TrapZillas: "Everybody Today has a Different Opinion of What [Trap Music] is About"
It's a recent Friday night and the interior of the TrapZillas house is a busy and chaotic hurricane of noise and activity. As vintage NBA playoff game plays loudly on a gigantic HDTV in the background, at least a half-dozen people are busying themselves with bongs and blowtorches in the kitchen, crafting beats on banks of synthesizers in the den, or just hanging out.
trapzillas.com Logic Ali (left) and Adolfo "Dolfz" Salazar of TrapZillas.
Sitting in the middle of this hullabaloo at a dining room table cluttered with sports trading cards, a pair of new Nikes, and a mason jar containing premium buds are Adolfo "Dolfz" Salazar and Logic Ali, the DJ and producer at the heart of the Phoenix-based trap music act. The hectic and often-busy tumult of their North Scottsdale residence is apropos, considering their busy schedules - including performing at Trapfest on Saturday at the Monarch Theatre -- and TrapZillas' frenzied rise to prominence over the past year.
Since forming last summer, Dolfz and Logic have produced with trap/hip-hop talents like Harry Fraud (as well as such locals as Sluggo and Luminox), and scored thousands of Soundcloud clicks with tracks released practically on a weekly basis. They're also in tight with always-eccentric rapper Riff Raff, who featured Salazar in the music video for their joint track "Neon Freedom," and have worked gigs like Mad Decent's Block Parties and the current Trapfest Tour.
They've got plenty of opinions on trap music, a hybrid of EDM and southern rap, and were more than willing to take a brief respite from the madness to speak with Up on the Sun and give their two cents.
Salazar is particularly outspoken (we aptly stated last year that "bragging seems to be as natural a biological process" to the cat as respiration) on such subjects as trap music's constant state of flux, the dominance of marketing in the EDM zeitgeist, and how DJs are currently held in reference. We also got to hear the wild tales behind a visible scar and another gnarly-looking wound, how he originally moved to Phoenix with only a c-note in this pocket, and numerous other topics.
In fact, Salazar dominated the first part of our interview before Logic eventually piped in and dished on each of their roles in TrapZillas and how drug connections originally brought the two together as friends.
So how busy are you these days?
Salazar: Pretty fucking busy, because I'm the type of person that I know how fickle relationships are in the music industry. So when I have any opportunity to get something done with somebody, I take full opportunity to get it done right then and there.
But then that's backfired on me too, because I paid for a Lil Reese feature and I still have that sitting there, and after everything that's gone down with him, what do I do? Release the track and full marketing behind him and then associate myself with everything that's going on there? I don't think that's going to be best bet for me long term, either.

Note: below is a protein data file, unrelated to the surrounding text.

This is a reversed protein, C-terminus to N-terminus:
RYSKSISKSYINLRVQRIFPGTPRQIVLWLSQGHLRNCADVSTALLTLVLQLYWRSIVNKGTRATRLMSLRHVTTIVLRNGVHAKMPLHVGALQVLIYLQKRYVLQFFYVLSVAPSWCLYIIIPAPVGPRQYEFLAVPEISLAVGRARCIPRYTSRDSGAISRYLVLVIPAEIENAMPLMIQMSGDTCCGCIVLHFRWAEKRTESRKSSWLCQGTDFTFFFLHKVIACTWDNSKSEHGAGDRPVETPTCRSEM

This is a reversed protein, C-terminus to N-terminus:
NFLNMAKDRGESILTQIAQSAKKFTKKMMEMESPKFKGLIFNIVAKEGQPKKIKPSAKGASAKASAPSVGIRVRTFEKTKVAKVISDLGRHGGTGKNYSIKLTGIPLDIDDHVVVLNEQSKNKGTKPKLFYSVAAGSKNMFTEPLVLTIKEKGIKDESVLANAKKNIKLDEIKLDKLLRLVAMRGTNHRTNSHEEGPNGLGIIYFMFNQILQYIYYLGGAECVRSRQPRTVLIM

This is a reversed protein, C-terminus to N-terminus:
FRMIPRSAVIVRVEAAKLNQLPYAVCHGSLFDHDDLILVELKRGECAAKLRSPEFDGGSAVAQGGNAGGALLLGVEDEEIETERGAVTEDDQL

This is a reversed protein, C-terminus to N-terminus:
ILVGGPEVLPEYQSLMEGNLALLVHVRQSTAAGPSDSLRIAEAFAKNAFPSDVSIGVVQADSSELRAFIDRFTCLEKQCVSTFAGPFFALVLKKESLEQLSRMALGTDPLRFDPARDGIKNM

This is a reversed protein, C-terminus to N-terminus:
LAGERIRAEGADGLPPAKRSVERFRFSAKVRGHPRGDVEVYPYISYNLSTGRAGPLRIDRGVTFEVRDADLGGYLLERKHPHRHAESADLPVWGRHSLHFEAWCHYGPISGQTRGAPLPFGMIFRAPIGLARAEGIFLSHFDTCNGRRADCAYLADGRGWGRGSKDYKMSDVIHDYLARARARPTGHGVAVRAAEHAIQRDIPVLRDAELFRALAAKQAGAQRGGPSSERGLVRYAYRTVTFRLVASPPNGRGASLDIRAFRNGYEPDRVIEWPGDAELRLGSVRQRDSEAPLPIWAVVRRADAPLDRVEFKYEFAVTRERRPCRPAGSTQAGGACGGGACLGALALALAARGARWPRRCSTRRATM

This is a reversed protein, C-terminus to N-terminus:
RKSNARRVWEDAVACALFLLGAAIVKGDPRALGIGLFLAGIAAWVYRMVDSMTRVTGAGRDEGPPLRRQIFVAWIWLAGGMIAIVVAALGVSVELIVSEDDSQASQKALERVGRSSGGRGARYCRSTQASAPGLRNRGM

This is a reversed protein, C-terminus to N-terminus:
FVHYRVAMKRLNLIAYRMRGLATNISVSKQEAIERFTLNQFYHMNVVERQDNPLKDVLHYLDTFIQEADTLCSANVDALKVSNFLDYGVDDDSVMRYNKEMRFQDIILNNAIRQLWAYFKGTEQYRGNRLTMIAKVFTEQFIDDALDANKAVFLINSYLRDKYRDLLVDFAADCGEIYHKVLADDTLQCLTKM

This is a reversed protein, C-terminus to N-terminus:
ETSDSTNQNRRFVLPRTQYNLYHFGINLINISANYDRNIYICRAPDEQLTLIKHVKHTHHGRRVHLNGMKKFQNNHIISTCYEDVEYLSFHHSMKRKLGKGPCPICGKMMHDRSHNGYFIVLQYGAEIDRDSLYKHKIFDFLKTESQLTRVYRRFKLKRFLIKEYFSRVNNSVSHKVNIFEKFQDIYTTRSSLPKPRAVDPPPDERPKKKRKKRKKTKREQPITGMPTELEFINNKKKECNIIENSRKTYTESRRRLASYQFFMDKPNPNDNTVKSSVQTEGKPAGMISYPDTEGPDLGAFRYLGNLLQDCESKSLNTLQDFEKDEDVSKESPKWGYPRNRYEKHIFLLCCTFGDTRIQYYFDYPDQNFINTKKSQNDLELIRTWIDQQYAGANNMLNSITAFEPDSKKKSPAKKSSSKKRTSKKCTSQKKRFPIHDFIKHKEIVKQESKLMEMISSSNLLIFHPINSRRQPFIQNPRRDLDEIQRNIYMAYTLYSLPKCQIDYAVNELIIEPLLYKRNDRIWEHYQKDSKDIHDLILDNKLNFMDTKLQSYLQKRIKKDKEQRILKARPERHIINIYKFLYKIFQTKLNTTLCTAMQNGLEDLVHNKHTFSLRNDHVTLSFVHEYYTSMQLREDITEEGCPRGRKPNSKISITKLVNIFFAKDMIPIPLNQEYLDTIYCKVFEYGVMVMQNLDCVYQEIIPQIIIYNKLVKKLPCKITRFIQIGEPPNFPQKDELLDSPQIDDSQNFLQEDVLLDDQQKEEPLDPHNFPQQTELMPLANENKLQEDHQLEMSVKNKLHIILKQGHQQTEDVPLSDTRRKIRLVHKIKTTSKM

There's a give and take with that. But then I'm working with a lot of other young artists, like After the Smoke--we did a whole EP with them that I still have and they just got signed to Warner. So now I have an EP with a signed artist that has no release yet, and I'll let them go through their marketing and promotion and then I'll dump it and I'm just attached to all that. So I guess my trajectory with music stuff has been all business strategy [rather] than anything else. It's been that way since I first moved out here from L.A.
How did you get that scar on your arm?
Salazar: This is an interesting situation. I was like 15 years old, I was getting kicked out of my house and I was screaming at my mom. Just slammed a glass door and it went through. That was the first time I was out of my house. I have a black spot on my eye that was [from] a hanger in kindergarten. I thought I was a Ninja Turtle. Literally, swear to God, that's how it went down. I unraveled hangers, I got my neighbor, and we were playing swords and it just went down.
What's the story behind the tattoo on your other arm?
I just got this done recently. That's an 808 drum machine, and that's where all the bass comes from hip-hop and most of dance music today. This is a peacock, because when I was a kid and I used to jump out of the window from my house to go fuckin' smoke or go fuck bitches or whatever might be the case at the time, the peacock would start crying, every night. And I always got home safe. So I always felt like it was watching over me in some weird way, so I've always had a thing for peacocks. And my mom's maiden name is Rosa, so that's what the roses are for.
How did you first come to Phoenix?
When I first moved out here, I literally, literally moved to Phoenix with $100 in my pocket and a Mormon family was gonna take me in. Did that--I was able to build an Internet marketing business that's done extremely well in a short period of time and is still operational today. But the people brought and originally met [in L.A.] are kind of still in my same circle.
One of my best friends out here is Thomas [Turner]. He was good friends with my friends back from the rave scene, the people from Go Ventures, the ones that put together the Monster Massive. He knew them, so when I moved out here I got connected to Thomas and that's kind of been one of the biggest reasons why we've been able to have some direction out here. Going from the Dolfz stuff to the TrapZillas stuff has been interesting.